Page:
Long before Fergus Henderson and the like made “Nose to Tail” dining fashionable for this generation of foodies, thrifty folks were eating liver and other organ meats like kidneys and lamb sweetbreads, the latter being the somewhat euphemistic name given to the thymus and pancreas. Liver in particular has a hold on our culinary imagination, as beef or calf’s liver appears on diner menus throughout North America, and most households that participate in an omnivorous diet will have liver every now and then, whether or not it is particularly esteemed.
Chefs, cooks and home economists have touted the health benefits of liver for eons; a three-ounce serving of liver has over 30% of the RDA of iron for women and 70% of the RDA for men, and has 50% of the RDA of vitamins B-6 and B-12, and a whopping 700% of the RDA of Vitamin A. The down side is it is high in cholesterol, so it’s not something you want to have every day. And liver does have a taste that is, well it could be described as an acquired taste, so you probably wouldn’t want to have it more than once a week anyway.
With beef or calf’s liver, a famously inexpensive meat, a little goes a long way. Its unique taste is quite strong, with calf liver being a little milder than beef liver, a little like wild game, a combination of bitter and sweet, so when preparing it, it’s a good idea to remove any membranes surrounding it before slicing it quite thin. Some people recommend soaking the liver in milk for half an hour to remove any impurities or some of the slightly metallic “iron” taste. I’ve tried this and have not noticed any difference. When slicing, a centimeter thick is good, and this will cook quite quickly too; overcooking is the death of liver. Many cooks disguise the flavour of liver by cooking it with other strong tasting foods like onions, which when caramelized become quite sweet and “mask” the liver flavour, or bacon, because, well, bacon. This is kind of a shame; most acquired tastes- a good cigar, port, wine or stinky cheese are worth it. But liver, if prepared correctly, can still be a favourite with the less sophisticated palate, can still wow the kiddies.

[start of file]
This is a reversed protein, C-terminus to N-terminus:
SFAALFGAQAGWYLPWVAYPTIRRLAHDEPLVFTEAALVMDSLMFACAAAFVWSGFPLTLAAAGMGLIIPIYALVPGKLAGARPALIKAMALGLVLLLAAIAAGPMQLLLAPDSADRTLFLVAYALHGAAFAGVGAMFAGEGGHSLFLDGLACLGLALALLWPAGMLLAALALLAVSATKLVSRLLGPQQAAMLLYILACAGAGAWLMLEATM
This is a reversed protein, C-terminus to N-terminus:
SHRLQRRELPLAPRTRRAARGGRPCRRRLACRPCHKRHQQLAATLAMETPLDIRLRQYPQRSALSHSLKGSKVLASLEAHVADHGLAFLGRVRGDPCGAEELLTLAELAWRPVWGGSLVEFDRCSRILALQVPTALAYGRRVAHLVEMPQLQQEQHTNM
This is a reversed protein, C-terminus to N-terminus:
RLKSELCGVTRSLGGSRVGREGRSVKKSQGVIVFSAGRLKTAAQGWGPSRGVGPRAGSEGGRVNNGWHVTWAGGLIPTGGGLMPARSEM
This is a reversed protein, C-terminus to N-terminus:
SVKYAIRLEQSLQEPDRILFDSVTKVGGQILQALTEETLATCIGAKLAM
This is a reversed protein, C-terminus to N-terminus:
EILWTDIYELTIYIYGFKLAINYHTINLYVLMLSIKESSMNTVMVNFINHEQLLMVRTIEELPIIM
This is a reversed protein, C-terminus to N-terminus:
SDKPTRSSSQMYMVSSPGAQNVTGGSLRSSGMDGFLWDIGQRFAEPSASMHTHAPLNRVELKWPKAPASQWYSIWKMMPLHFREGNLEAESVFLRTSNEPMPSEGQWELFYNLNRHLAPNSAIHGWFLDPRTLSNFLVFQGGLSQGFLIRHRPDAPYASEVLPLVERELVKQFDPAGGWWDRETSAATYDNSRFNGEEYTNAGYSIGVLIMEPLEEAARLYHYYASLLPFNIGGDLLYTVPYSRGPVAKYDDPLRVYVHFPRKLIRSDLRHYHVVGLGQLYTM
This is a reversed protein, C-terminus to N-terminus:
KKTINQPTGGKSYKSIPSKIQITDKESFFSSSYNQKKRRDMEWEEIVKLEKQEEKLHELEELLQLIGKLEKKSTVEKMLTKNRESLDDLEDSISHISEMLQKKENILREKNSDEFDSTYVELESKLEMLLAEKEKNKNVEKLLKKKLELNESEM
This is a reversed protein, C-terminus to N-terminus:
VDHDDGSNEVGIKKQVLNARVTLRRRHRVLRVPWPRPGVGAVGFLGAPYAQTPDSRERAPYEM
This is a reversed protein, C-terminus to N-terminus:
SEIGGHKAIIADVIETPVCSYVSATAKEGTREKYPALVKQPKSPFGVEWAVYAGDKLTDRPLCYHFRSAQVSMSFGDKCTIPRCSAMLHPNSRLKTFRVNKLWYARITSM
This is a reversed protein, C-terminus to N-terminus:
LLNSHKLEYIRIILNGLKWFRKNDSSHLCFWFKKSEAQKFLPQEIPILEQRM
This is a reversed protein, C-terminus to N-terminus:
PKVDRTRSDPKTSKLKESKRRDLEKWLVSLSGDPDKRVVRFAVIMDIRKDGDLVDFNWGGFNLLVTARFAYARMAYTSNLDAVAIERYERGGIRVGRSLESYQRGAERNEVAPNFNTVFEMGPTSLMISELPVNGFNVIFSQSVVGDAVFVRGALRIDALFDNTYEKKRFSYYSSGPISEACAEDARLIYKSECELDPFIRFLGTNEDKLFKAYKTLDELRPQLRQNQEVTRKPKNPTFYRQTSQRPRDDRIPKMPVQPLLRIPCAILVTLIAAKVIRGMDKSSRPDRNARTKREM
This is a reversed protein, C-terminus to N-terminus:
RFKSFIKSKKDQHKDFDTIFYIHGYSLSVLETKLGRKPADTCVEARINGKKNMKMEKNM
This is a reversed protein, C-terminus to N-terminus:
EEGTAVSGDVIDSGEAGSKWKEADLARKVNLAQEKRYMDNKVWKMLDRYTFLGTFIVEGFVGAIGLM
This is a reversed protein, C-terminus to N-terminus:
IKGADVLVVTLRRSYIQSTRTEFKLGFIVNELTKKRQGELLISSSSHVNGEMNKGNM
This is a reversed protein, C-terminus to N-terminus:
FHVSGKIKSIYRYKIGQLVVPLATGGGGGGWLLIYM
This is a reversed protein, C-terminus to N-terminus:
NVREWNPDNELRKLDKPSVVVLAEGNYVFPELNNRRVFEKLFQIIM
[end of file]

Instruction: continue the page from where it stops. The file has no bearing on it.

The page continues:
Some time ago I worked at a Toronto restaurant that served calf’s liver fried quickly and served with a quick balsamic reduction; the liver was removed and the pan deglazed with balsamic vinegar, then a little butter mixed in. This sauce was then poured over the liver. This will make a liver lover out of everyone; beef liver is very lean, just over 4 g of fat per 100g serving, so the butter added to the sauce gives it a nice smooth feel and the balsamic is both sweet and acidic, a nice compliment to the somewhat bitter astringency of the meat.
The biggest mistakes a cook can make is to overlook removing any membrane, which will tighten and toughen up things as it cooks, or to overcook the liver; it will become tough and unpleasant. But sliced thin, dredged in a little flour and quickly pan-fried to a medium rare, still pink in the middle, it has a sophisticated, delicious “grown-up” flavour profile and is soft in the mouth, tender and succulent.
Anthony Bourdain’s new cookbook, Appetites features a recipe for Fegato Alla Veneziana, a dish from Venice that features liver prepared as above but served with caramelized onions and a lemon juice and butter sauce. Here’s our take on his recipe wherein we replaced the onions with sausage!
Fried Calf’s Liver with Lemon
1 lb calf or beef liver
½ cup flour
½ teaspoon each salt and pepper
4 tablespoons olive oil
juice of 1 lemon
2 tablespoons butter
Remove any membrane from the liver and slice into pieces approximately 1 cm thick. Season the flour with salt and pepper and dredge the liver pieces in the flour. Heat a little olive oil in a frying pan to medium high and gently place some of the liver in the pan, cooking for 1-2 minutes per side. Remove from heat and set aside. Repeat with the rest of the liver. Lower heat to medium and deglaze the pan with the lemon juice. Stir in butter. Pour sauce over liver and serve.